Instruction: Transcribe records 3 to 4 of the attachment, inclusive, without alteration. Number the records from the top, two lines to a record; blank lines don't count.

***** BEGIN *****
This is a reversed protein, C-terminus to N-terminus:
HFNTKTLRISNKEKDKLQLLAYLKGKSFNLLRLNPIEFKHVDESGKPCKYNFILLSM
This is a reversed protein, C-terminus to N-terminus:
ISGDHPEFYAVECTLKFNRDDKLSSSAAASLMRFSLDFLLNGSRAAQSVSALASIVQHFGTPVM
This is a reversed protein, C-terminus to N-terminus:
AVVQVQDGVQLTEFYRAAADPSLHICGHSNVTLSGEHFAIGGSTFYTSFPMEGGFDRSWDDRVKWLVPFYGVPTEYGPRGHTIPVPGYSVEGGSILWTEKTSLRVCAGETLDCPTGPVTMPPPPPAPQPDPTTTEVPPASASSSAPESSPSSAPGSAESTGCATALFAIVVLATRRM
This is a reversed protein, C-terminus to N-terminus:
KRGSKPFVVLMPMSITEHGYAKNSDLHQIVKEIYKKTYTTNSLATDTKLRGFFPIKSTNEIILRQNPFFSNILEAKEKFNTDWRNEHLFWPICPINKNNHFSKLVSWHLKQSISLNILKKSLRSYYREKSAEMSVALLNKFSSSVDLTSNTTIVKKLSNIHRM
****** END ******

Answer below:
This is a reversed protein, C-terminus to N-terminus:
AVVQVQDGVQLTEFYRAAADPSLHICGHSNVTLSGEHFAIGGSTFYTSFPMEGGFDRSWDDRVKWLVPFYGVPTEYGPRGHTIPVPGYSVEGGSILWTEKTSLRVCAGETLDCPTGPVTMPPPPPAPQPDPTTTEVPPASASSSAPESSPSSAPGSAESTGCATALFAIVVLATRRM
This is a reversed protein, C-terminus to N-terminus:
KRGSKPFVVLMPMSITEHGYAKNSDLHQIVKEIYKKTYTTNSLATDTKLRGFFPIKSTNEIILRQNPFFSNILEAKEKFNTDWRNEHLFWPICPINKNNHFSKLVSWHLKQSISLNILKKSLRSYYREKSAEMSVALLNKFSSSVDLTSNTTIVKKLSNIHRM